Fraudulent Unemployment Claims on the Rise
Addressing Fraudulent Unemployment Claims
Fraudulent unemployment claims are on the rise again in New York and other states. The best action employers can take is to prepare your organization before any such fraudulent claim lands on your desk. Educate your workforce about these kinds of problems and encourage them to be alert and aware of the potential situations that can occur. For example, employees may receive a 1099-G tax form for unemployment benefits they didn’t receive, or a monetary determination letter from NYS state stating UI benefits have been approved when they didn’t file, etc. If the employee receives anything like that, they should notify their employer and immediately report to NYS.
Below are some measures individuals affected by unemployment fraud, or other identity theft schemes, are encouraged to take as soon as possible:
- Employees should report UI fraud involving their own identity to NYS Unemployment: https://webapps.labor.ny.gov/dews/ui/fraud/report-fraud.shtm
- File a police report and keep a copy to show to creditors and credit agencies
- Visit https://www.identitytheft.gov/ to report the fraud to the Federal Trade Commission (FTC) and get help with the next important recovery steps. These include placing a free, one-year fraud alert on their credit, getting free credit reports, and closing any fraudulent accounts opened in their name. IdentityTheft.gov also will help individuals add a free extended fraud alert or credit freeze to their credit report. These make it more difficult for an identity thief to open new accounts in their name.
- Change passwords on e-mail, bank and other personal accounts (avoid using the same passwords for multiple accounts)
- Ask credit-card companies, banks and other financial institutions to put a fraud alert on your account
- Consider registering with a credit monitoring site. There are several free ones as well as others that charge fees. Some of the free services include: Credit Karma, Credit Sesame, and CreditWise from Capital One.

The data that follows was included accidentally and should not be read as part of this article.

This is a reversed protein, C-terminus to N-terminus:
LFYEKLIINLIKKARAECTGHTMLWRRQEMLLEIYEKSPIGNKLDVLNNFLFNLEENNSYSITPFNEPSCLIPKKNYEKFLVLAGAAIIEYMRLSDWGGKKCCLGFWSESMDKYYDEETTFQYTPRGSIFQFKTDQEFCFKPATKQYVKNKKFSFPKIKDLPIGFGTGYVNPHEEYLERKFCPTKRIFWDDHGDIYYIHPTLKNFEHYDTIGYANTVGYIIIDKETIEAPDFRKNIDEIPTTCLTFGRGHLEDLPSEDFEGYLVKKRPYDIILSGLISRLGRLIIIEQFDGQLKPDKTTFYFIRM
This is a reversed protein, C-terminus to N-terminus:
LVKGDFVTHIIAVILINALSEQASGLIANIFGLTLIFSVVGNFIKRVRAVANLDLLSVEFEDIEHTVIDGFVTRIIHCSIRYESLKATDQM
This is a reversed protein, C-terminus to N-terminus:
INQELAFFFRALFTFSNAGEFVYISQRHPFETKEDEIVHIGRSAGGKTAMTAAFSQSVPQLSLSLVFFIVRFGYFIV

Employers should review any NYS Unemployment Notice of Potential Charges (LO 400) received as soon as they come in to make sure there are no irregularities, and also check the monthly NYS Unemployment Notice of Experience Rating Charges (IA 96) for unexpected claims. If you receive a Notice of Potential Charges for an existing employee, check to make sure they didn’t file for a legitimate reason (ex. reduction in hours). If they didn’t, then since there isn’t a place on the Notice of Potential Charges to specify that it is fraudulent, it’s important to return the notice as soon as possible (fax is fastest for those not using NYS SIDES) along with a letter to notify NYS that the claim is fraudulent, the employee is still working and didn’t file, etc. Keep copies for your records including a confirmation of the date/time the fax was sent.
Below are some helpful links with more information for employees and employers:
- Federal Trade Commission (FTC) recommendations for both employees and employers: https://www.consumer.ftc.gov/blog/2020/06/scammer-getting-unemployment-benefits-your-name.
- NYS Attorney General guidance on identity theft: https://ag.ny.gov/consumer-frauds/identity-theft
- Internal Revenue Service (IRS) has issued guidance for taxpayers who were victims of identity theft and received 1099-G: https://www.irs.gov/newsroom/irs-offers-guidance-to-taxpayers-on-identity-theft-involving-unemployment-benefit